For those organizations choosing to embrace cloud storage, they are increasingly realizing the value and benefits of leveraging low cost Cloud storage; however, when archiving to the cloud, there appears to be a preference to use a multi-tiered storage architecture which leverages a hybrid model allowing for permanent-unalterable onsite copies of last resort that are also simultaneously archived to the Cloud. This type of architecture can reduce cost and complexity while being secured using AES-256 bit Data Encryption with on-premise encryption key management to ensure sensitive content is not compromised. This architecture ensures user maintain control of their data assets on-premises and in the cloud.

Hybrid Storage, or more specifically Cloud Integrated Storage (CIS) solutions, combines the strengths of multiple technologies to provide a data archiving infrastructure that drives competitive and financial business advantages. Businesses and enterprises can now realize an archiving system specific to the needs of the organization according to capacity, scalability, performance, features, and budget.

Blending compliant archive storage technologies with the reliability, availability, and utility of the Cloud also requires a software management layer to transparently and seamlessly integrate all storage tiers into a single footprint that provides users with affordable choices for archiving data locally and on the Cloud with full access and management capability across the archiving ecosystem.

In order to leverage a Cloud or Hybrid Cloud archive architecture, any solution will need to provide a multi-facet set of features that address the contemporary requirements of data storage infrastructures such as compliance with industry regulations, disaster recovery, high-availability and the benefits of the Cloud.

Q: The data archive debate seems to be centered around disk and tape vs. cloud, but you are seeing resurgence in interest around optical technology – can you talk a bit about that?

A: Long term data retention, security and durability are major considerations when securing critical content in an unaltered state. For years organizations archived content to disk, tape and optical. Disk and tape offered an initial lower cost, higher capacity and IT familiarity which resulted in a higher degree of comfort and adoption. Optical technologies have been trusted by thousands of organizations for many years, and have had a large following, but its initial overall capacities, performance and cost in the past did not keep pace with these other technologies. Today optical has now taken a ‘quantum’ leap forward in terms of the capacity, performance and cost, now offering a 100 year life expectancy at $.04 per GB. With optical roadmaps leading to significantly improved capacity and performance at an even lower cost per GB, the economics plus incredible durability of Optical make it a superior solution for long-term data archiving.

For archiving, record authenticity is a key attribute of Optical storage media as organization are required to retain and secure content in a permanent-unaltered state. Tape and Disk are both magnetic-based solutions and are natively rewritable media types that employ a software/firmware WORM (Write-Once, Read-Many) lock to prevent the drive from erasing and rewriting. This technique only emulates the native attributes of Optical WORM which uses physical phase-change technology that cannot be altered or rewritten, making it physically impossible to alter.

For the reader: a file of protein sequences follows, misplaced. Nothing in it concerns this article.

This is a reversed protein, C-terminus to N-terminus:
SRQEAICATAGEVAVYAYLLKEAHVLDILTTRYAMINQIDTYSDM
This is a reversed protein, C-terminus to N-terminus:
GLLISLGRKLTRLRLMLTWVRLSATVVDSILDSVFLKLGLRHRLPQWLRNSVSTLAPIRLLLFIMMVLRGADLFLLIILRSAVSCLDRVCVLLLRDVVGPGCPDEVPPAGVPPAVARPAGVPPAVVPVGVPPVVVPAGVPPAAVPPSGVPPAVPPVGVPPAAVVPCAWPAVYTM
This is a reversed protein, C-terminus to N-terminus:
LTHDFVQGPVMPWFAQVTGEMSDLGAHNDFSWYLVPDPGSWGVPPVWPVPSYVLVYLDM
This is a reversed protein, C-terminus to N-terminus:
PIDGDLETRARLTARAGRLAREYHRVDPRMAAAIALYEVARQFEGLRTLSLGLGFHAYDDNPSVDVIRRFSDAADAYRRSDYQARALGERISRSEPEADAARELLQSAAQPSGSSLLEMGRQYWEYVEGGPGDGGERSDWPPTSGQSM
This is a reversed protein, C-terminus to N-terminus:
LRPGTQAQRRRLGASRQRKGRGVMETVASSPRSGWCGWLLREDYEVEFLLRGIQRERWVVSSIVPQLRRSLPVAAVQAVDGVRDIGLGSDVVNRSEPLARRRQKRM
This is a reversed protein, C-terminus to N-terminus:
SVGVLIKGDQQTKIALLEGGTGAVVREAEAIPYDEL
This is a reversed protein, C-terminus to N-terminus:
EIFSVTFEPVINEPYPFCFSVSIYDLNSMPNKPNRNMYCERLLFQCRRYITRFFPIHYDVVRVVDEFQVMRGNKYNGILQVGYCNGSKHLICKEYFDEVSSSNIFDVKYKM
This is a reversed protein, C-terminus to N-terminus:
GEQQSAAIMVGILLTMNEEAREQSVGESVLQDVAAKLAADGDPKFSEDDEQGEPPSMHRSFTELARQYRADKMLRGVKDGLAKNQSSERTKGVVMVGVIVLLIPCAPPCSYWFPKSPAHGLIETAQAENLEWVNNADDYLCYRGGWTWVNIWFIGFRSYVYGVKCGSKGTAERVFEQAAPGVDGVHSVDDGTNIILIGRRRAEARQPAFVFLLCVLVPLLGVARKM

Media life of spinning disk and tape is much shorter than Optical and requires ongoing maintenance and generational upgrades. The newest generation of optical has a life expectancy of 100 years and provides data durability that is unprecedented in the storage marketplace. Optical is a non-magnetic media that much less sensitive to environmental conditions (temperature and humidity) and requires no proactive maintenance like tape. Records can sit untouched on Optical for decades without the need for any maintenance or power required and without fear of media deterioration.

Optical complies with industry regulations for record authenticity in a way that cannot be matched by either magnetic disk or tape technology. This is critical for many organizations and is one of the principle reasons Optical is chosen over tape and spinning disk for archival storage. This is why Optical has always been referred to as the “gold standard” for data archiving and is often noted as “the copy of last resort” by organizations that cannot afford to lose mission critical content.

Q: What advice would you give to an IT, business or channel partner working to set an archiving strategy?

When exploring archiving alternatives, it is imperative to consider all requirements for the retention of your critical business assets as well as the overall long term cost of such. Items to consider include:

  • What industry, government or corporate mandates will impact what data must be retained and the cost/impact of non-compliance?
  • Determine your risk tolerance over loss of control of your data. Do you wish to maintain a copy of last resort at all times under your control? Is this data critical to the continued success of your business?
  • How will the data be secured to ensure protection from unauthorized access, exposure, or in the event of a disaster? What are my business continuity objectives for this data?
  • With Archive data being retained for decades rather than years, what is the long-term cost of the solution? You must factor in decades of re-occurring cloud storage subscription cost, technology refreshes required with Disk and Tape, and the pain of frequent data migrations and related cost.

In selecting an archiving solution recognize they are not all created equal. For example, an archive solution that offers a multi-tier (disk, cloud, optical) storage archive will offer unprecedented long-term retention, security and data durability that will preserve content for 100+ years at a cost that competes with tape.

2  Comments on this Post

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  • themes21
    Thank you so much Mr. Jaideep Khanduja for sharing such helpful information. Usually i am unable to read online article but your post contain valuable information regarding Quality Assurance and Project Management in business organization’s.
    35 pointsBadges:
  • themes21
    Thank you so much for sharing such informative post
    35 pointsBadges: